• Nevertheless, with a moderated sector DPU growth outlook should the impact of higher funding costs filter down, we reckon SREITs will continue to grow DPUs via new acquisitions in addition to organic rental improvement.
  • SREITs have been highly active in securing new assets, largely in Europe, thanks to low onshore funding costs.

(II) Impact on homebuyers and developers

  • Within the residential market, rising interest rates will affect both consumers and property developers. Higher mortgage rates will erode homebuyers’ mortgage affordability and raise household debt service ratios while higher interest rates will increase developers’ holding costs, especially when asset turn slows, as well as raise the cost of capital. In the section below, we assess the health of the Singapore household balance sheet and affordability assuming interest rates normalise further.
  • From the consumer’s perspective, Singapore’s household balance sheets have remained generally robust, with rising net assets and manageable mortgage-to-residential value ratios. Financial assets, including insurance and pension funds such as CPF balances, account for c.49% of the household sector balance sheet while mortgages make up only c.10% of the total. As at 3Q18, overall mortgages as a percentage of asset values stood at c.26% while mortgages from financial institutions as a percentage of private property values stood at 39%, down from the 4Q16 peak of 43%.
  • Mortgage rates have crept up by 50-60bp over the course of this year (in tandem with firming SIBOR rates) and are currently at c.2.0-2.2% (vs. the total debt service ratio or TDSR evaluation rate of 3.5%). Our scenario analysis below shows that the TDSR of a private property dwelling household with a home, car, credit card and other loan commitments is approximately 45.1%, below the 60% ceiling. In terms of sensitivity analysis, a 1% increase in mortgage evaluation rate from 3.5% to 3.535% will raise TDSR by 0.1% pt while a 1% increase in house price will lift TDSR by 0.4% pt.

Pricing strategy key in a tempered demand environment

  • On the demand front, 10M18 total primary home transactions (excluding executive condominiums) came in at 7,896 units, down 24% y-o-y but appears to be on track to meet our expectation of c.10,000 units taken up this year. The bulk of this was achieved during the market fervor in 7M18 and post the Jul 18 property cooling measure, Aug-Oct volumes made up c.26% of the year’s achievement. We think this initial development reflects the buyers’ knee-jerk reaction to the new cooling measures as buyers assessed the impact on affordability with the higher ABSD and lower loan-to-value rulings in place as well as delayed big-ticket purchasing decisions in anticipation of possible price cuts to move inventory by developers.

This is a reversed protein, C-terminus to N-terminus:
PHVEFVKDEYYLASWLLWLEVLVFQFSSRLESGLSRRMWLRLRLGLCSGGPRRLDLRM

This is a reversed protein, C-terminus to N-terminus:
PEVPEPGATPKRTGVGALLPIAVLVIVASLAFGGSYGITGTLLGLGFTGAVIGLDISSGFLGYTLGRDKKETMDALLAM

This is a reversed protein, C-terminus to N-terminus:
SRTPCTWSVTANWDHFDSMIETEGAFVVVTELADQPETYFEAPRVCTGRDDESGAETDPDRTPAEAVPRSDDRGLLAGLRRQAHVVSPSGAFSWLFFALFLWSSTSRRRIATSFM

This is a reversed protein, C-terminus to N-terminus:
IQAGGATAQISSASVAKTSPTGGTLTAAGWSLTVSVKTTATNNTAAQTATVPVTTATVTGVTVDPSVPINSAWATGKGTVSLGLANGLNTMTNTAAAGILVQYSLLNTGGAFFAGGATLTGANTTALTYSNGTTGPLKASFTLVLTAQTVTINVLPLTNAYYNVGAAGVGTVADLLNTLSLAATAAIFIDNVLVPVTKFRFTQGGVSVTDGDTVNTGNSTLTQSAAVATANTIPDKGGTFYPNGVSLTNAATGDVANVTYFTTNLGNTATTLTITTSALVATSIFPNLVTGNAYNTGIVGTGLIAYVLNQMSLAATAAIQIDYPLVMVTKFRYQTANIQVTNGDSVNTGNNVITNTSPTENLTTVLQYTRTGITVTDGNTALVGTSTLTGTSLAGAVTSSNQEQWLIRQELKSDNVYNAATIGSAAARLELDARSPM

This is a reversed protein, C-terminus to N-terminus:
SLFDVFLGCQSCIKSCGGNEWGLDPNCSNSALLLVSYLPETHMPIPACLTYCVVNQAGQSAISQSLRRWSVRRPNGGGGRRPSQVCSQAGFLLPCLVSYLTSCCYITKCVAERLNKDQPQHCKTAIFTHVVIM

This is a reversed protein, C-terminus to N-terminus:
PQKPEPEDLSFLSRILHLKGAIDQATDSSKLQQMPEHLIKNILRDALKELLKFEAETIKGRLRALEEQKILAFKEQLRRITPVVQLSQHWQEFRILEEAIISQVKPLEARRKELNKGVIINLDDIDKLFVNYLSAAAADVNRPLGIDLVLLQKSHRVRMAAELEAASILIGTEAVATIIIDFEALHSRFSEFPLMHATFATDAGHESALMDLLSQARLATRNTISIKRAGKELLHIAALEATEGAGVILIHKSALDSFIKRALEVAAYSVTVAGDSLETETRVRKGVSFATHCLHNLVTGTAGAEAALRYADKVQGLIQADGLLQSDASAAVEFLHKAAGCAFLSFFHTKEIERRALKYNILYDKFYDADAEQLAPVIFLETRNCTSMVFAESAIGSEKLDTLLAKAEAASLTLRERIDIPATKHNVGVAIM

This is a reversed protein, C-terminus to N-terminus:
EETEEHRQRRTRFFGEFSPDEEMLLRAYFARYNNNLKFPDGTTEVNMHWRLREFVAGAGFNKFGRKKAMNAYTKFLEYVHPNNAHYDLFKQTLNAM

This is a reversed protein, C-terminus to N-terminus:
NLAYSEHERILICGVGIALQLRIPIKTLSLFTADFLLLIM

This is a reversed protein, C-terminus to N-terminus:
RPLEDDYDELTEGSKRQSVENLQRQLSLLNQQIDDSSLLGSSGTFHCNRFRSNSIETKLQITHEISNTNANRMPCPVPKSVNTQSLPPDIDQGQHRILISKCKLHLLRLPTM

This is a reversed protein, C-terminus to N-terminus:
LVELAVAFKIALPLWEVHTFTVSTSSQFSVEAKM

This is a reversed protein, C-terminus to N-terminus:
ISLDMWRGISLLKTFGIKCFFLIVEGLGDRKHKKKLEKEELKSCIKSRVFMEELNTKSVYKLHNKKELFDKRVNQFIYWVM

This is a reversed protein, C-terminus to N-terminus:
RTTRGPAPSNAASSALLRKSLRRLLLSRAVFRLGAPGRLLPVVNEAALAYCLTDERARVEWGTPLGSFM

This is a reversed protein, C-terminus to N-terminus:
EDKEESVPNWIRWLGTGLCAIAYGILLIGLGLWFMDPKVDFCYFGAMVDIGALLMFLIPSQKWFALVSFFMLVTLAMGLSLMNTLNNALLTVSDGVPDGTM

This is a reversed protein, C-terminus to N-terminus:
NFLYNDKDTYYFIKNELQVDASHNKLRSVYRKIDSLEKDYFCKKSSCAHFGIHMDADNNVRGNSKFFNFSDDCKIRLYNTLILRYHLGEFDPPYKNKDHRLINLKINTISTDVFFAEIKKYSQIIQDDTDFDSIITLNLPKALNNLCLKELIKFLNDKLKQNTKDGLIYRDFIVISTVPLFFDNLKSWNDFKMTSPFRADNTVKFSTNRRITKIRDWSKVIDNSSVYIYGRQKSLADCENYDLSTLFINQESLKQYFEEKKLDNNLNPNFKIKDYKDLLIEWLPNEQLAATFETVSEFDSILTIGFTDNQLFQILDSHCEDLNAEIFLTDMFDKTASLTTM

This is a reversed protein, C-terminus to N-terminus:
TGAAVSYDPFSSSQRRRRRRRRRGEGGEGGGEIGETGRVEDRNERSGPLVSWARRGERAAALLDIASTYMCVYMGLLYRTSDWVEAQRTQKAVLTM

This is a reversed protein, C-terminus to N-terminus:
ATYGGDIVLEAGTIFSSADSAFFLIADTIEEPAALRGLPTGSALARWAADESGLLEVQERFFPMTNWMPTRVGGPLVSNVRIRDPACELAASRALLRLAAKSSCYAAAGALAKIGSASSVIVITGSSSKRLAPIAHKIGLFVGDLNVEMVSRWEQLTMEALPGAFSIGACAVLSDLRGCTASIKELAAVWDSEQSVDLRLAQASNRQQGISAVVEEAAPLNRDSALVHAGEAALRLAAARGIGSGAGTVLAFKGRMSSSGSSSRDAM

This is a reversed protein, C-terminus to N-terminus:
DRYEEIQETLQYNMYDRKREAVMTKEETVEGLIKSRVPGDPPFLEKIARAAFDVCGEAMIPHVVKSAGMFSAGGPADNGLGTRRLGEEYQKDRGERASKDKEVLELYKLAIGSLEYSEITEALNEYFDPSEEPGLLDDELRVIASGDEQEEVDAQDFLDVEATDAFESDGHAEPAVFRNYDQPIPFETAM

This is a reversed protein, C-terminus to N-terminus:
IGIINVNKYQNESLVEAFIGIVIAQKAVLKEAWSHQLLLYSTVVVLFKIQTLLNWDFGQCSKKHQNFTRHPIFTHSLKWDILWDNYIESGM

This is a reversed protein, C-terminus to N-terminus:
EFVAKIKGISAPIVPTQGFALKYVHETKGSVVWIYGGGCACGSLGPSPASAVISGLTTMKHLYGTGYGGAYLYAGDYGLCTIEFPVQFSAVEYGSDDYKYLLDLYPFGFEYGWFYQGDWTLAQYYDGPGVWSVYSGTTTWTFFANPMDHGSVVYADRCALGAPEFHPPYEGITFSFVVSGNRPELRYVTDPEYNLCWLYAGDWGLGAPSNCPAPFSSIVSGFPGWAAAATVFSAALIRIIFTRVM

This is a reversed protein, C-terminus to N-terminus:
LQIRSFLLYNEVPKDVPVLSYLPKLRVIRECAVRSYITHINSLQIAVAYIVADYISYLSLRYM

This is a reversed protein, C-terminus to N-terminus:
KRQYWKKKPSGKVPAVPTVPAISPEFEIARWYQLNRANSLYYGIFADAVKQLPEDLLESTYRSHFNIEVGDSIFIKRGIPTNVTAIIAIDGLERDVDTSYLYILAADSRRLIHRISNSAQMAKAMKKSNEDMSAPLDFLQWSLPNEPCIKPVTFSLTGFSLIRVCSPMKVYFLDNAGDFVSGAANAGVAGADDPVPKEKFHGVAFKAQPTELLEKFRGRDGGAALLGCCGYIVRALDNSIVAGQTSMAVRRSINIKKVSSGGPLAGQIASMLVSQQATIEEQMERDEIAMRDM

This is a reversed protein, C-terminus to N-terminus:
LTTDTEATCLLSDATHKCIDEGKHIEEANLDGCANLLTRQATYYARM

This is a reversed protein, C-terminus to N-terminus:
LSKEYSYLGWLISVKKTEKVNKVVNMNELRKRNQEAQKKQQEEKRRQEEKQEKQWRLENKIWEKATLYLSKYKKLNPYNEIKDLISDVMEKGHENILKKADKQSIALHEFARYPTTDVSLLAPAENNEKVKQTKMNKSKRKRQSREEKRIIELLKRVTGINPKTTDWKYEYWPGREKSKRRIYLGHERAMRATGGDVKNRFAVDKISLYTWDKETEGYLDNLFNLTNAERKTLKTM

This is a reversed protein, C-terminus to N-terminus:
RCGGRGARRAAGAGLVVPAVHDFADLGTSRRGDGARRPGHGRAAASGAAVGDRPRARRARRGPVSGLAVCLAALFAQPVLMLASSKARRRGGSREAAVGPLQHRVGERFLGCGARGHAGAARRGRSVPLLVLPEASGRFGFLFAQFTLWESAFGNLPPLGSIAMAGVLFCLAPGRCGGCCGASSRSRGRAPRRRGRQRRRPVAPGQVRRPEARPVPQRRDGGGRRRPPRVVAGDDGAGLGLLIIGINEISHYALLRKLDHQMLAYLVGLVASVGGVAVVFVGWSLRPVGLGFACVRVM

• Looking at new launch prices post the cooling measures, we see that developers have toned down price expectations compared to pre-cooling measure levels to the tune of 10-15% and this resulted in new offerings receiving encouraging take-up rates. To be fair, while take-up rates reflect moderated demand, as expected, they nonetheless remain encouraging, i.e. Whistler Grand’s 27% and Parc Esta’s 24% sell-through rates to date. Hence, we think that a new price equilibrium seems to have been set for now and developers should continue to clear inventory at current levels given that they still have a 4- to 5-year window until the projects are completed.
  • The risk to this view is that a few large-sized projects are scheduled to be launched in 2019, such as Treasure at Tampines (2,225 units), Normanton Park enbloc (1,882 units), Silat Avenue (1,074 units) and Florence Regency enbloc (1,450 units), where developers may have to adopt a price-sensitive strategy under the current market environment.

High supply has been well flagged

  • On the supply front, the large incoming wave of supply following the record S$17bn worth of enbloc transactions and government land sales transacted YTD has been well flagged and is starting to filter down to data points. Unsold stock (with planning approvals) stood at 31,295 units as at end-3Q18 compared to the low of 15,085 units at end-2Q17.
  • Going into 2019, there could be up to an estimated 50 projects ready for launch, totalling c.20,000 units. Although there does not appear to be a sense of developers panicking to release their launches given the competitive environment, we think developers will continue to adopt a price-sensitive strategy to move their inventory.
  • Refer to the PDF report attached for listing of estimated schedule of new launches in 2019.

Expect 0-3% increase in prices in 2019, demand at 9,000-10,000 units

  • Private home prices rose by a solid 7.4% in 1H18 amid strong transaction volumes on optimistic expectations of replacement demand from enbloc sellers and potential capital appreciation. With the introduction of cooling measures in Jul 18, the price growth trajectory moderated significantly to a 0.5% q-o-q uptick in 3Q18. We expect price hikes in 4Q to be very modest as well.
  • For 2019, we expect private home prices to move between 0% and 3% and primary volume transactions to range between 9,000 and 10,000 units. At the same time, with the slower price growth trajectory and the non-remittable ABSD of 5% for land purchases as well as the change in ruling for larger average unit sizes, we think developers are likely to bid more realistically for land bank, hence enabling them to preserve operating margins in a slower capital appreciation environment.
  • More importantly, should property prices remain at the current level, the probability of land bank provisioning remains low at this point.